• s) The Tensegrity Musical Instruments described in this patent are Tensegrity structures as defined above in sections k) through m), and are generally the Snelson “Floating Compression” type Tensegrities.
    • t) Now for an idea of how a Tensegrity construction works, look once more at (FIG. 2) the “twisted prism” the simplest Tensegrity structure. This structure has three struts and nine “tensional members” which are sometimes called “tendons”. The tendons are numbered one through nine, are the struts are numbered one through three in roman numerals. Notice that tensile elements 1, 2, &3, form a triangle which tie the top of the struts together, and that in the same manner tensile elements 4, 5, & 6, form a triangle which tie the bottom of the struts together. If the struts are now held vertical a regular right triangular prism is formed; where the three struts and six tensional elements define the edges. Now imagine an axis “Z” through the center of the bottom and top equilateral triangles formed by the tensile elements. Next imagine that the bottom triangle is held fixed while the top triangle is “twisted” counter clockwise (viewed from the top) about the “Z” axis through 150 degrees while remaining parallel to the bottom triangle. At this point the top of strut I will be nearly directly over the bottom of strut II, and the top of strut II will be over the bottom of strut III, and completing the symmetric loop strut III will be over the bottom of strut I. Now as it works out the distance between these symmetric top strut bottom strut pairs is a local minimum. This means if the angle of the top triangle is rotated with respect to the bottom triangle either clock wise or counter-clockwise the distance will increase. Therefore as tendons 7, 8, & 9 are tied between these top-strut/bottom-strut pairs the struts and strings will form a rigid structure. This structure is called a Tensegrity. In an analogous manner the 5-fold “twisted prism” shown in (FIG. 6) can be created. In general any n-fold “twisted prism”, where n is any integer three or greater, can be created.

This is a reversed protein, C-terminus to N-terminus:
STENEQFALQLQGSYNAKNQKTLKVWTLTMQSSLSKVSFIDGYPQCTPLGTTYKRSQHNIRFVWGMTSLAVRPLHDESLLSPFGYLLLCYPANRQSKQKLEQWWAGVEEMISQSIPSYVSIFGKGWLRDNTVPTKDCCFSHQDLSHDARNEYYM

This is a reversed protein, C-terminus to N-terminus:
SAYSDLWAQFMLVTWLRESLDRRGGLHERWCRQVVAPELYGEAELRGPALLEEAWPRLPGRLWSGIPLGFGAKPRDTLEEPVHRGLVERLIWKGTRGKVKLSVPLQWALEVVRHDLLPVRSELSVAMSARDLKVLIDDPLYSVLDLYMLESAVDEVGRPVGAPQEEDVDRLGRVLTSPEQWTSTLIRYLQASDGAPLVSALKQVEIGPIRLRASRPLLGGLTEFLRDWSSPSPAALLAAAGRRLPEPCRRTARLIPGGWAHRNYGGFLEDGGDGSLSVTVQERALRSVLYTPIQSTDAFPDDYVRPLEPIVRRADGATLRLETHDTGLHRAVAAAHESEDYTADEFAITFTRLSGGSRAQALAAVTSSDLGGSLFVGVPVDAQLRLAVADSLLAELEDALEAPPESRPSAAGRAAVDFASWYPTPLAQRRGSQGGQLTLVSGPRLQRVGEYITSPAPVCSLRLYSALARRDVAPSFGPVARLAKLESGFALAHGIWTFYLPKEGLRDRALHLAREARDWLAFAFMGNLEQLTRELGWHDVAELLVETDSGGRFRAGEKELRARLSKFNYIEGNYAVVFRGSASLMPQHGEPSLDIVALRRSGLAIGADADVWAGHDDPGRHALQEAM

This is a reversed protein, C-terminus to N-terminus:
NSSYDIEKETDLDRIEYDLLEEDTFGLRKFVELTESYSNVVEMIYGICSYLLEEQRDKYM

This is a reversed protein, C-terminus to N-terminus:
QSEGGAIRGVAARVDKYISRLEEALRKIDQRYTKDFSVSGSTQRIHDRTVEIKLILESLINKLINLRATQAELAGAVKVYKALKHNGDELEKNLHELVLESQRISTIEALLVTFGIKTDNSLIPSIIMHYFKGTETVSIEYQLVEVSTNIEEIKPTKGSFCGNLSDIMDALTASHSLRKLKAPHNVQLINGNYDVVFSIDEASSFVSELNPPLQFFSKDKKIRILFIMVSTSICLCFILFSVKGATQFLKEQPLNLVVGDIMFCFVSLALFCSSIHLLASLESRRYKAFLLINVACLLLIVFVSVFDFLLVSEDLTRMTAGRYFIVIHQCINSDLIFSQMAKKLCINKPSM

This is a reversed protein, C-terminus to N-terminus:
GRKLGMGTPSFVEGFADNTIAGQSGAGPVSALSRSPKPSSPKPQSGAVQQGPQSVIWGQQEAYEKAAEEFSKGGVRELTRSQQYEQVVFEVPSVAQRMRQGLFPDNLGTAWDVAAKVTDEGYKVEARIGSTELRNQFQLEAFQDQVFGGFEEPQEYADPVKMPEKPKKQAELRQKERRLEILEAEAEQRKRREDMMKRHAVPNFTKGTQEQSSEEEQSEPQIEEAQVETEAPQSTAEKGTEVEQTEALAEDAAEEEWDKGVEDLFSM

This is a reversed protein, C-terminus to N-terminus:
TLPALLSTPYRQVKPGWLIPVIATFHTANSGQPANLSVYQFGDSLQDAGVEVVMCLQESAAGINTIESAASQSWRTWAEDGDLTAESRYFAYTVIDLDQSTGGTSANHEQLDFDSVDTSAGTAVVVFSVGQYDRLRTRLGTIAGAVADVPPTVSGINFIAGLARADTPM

• u) Look again at the Needle Tower (FIG. 21) for a more elegant example of a Tensegrity structure, which posses a more complex symmetry. The 60 foot tall “Needle Tower” is displayed in the sculpture garden just outside the Hirshhorn gallery in Washington D.C.'s Smithsonian.
    • v) See (FIG. 3) for a variation on the typical cube Tensegrity (FIG. 20). Here a cube is shown that consists of long struts that form the edges of the cube, and which run between vertices that consist of localized “Tensegrity Joints”. This cube is also a Tensegrity since it, as mentioned earlier, fits our working definition of Tensegrity, and since it can be converted to a musical instrument in the same manner as the “twisted prisms” have been in (FIG. 7), (FIG. 8), (FIG. 9), and (FIG. 10). In both the Tensegrity cube and the particular rigging of 3-fold & 5-fold “twisted prism” Tensegrity Musical Chimes illustrated in (FIG. 7), (FIG. 8), and (FIG. 9), notice that the tensional elements are not continuous, but are rather only piecewise continuous. In the case of the Tensegrity cube (FIG. 3) each “Tensegrity Joint” has a continuous tensional element located in the eight corners of the cube, which are discontinuous with each other. Here the cube's tensional elements are not only physically discontinuous they are functionally discontinuous in that some of the stress sharing properties associated with a Tensegrity are lost. However in the case of the particular Tensegrity Musical Chimes just mentioned, the tensile elements are physically disconnected yet are functionally continuous, in that the Tensegrity behaves the same as if the tensile elements were physically connected.